Here cluster is a name of a source cluster that is going to be cloned. The cluster to clone is assumed to be running and the clone procedure invokes pg_basebackup from it. The operator will setup the cluster to be cloned to connect to the service of the source cluster by name (if the cluster is called test, then the connection string will look like host=test port=5432), which means that you can clone only from clusters within the same namespace.

Clone from S3

apiVersion: ""
kind: postgresql

  name: acid-test-cluster
    uid: "efd12e58-5786-11e8-b5a7-06148230260c"
    cluster: "acid-batman"
    timestamp: "2017-12-19T12:40:33+01:00"

Here cluster is a name of a source cluster that is going to be cloned. A new cluster will be cloned from S3, using the latest backup before the timestamp. In this case, uid field is also mandatory - operator will use it to find a correct key inside an S3 bucket. You can find this field from metadata of a source cluster:

kind: postgresql
  name: acid-test-cluster
  uid: efd12e58-5786-11e8-b5a7-06148230260c

Note that timezone required for timestamp (offset relative to UTC, see RFC 3339 section 5.6)

Sidecar Support

Each cluster can specify arbitrary sidecars to run. These containers could be used for log aggregation, monitoring, backups or other tasks. A sidecar can be specified like this:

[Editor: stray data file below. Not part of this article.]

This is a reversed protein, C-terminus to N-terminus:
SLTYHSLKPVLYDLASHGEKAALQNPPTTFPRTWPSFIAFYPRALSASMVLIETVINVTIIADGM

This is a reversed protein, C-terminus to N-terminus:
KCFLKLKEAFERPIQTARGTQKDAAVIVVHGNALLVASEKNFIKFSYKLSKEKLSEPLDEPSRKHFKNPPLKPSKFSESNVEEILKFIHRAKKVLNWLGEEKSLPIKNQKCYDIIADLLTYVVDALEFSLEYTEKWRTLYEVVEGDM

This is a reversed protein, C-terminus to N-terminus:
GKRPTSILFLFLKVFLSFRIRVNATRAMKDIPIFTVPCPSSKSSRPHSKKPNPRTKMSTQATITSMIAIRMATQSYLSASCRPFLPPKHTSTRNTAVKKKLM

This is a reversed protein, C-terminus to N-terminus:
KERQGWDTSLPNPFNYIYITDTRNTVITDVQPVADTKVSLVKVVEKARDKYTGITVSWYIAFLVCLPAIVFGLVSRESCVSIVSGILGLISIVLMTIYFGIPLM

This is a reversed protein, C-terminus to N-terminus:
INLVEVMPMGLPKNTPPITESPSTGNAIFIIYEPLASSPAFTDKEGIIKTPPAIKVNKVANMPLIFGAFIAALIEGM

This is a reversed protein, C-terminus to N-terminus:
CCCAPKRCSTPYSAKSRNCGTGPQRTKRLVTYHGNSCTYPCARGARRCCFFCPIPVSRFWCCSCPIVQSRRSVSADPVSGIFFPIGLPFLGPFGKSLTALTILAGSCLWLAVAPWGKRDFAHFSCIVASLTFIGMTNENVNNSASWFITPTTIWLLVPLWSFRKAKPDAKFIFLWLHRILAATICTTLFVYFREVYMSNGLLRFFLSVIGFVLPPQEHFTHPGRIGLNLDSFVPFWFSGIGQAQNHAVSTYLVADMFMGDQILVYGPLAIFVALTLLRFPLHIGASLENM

apiVersion: ""
kind: postgresql

  name: acid-minimal-cluster
    - name: "container-name"
      image: "company/image:tag"
        - name: "ENV_VAR_NAME"
          value: "any-k8s-env-things"

In addition to any environment variables you specify, the following environment variables are always passed to sidecars:

  • POD_NAME - field reference to
  • POD_NAMESPACE - field reference to metadata.namespace
  • POSTGRES_USER - the superuser that can be used to connect to the database
  • POSTGRES_PASSWORD - the password for the superuser

The PostgreSQL volume is shared with sidecars and is mounted at /home/postgres/pgdata.

Increase volume size

PostgreSQL operator supports statefulset volume resize if you're using the operator on top of AWS. For that you need to change the size field of the volume description in the cluster manifest and apply the change:

apiVersion: ""
kind: postgresql

  name: acid-test-cluster
    size: 5Gi # new volume size

The operator compares the new value of the size field with the previous one and acts on differences.

You can only enlarge the volume with the process described above, shrinking is not supported and will emit a warning. After this update all the new volumes in the statefulset are allocated according to the new size. To enlarge persistent volumes attached to the running pods, the operator performs the following actions:

  • call AWS API to change the volume size

  • connect to the pod using kubectl exec and resize the filesystem with resize2fs.

Fist step has a limitation, AWS rate-limits this operation to no more than once every 6 hours. Note that if the statefulset is scaled down before resizing the size changes are only applied to the volumes attached to the running pods. The size of the volumes that correspond to the previously running pods is not changed.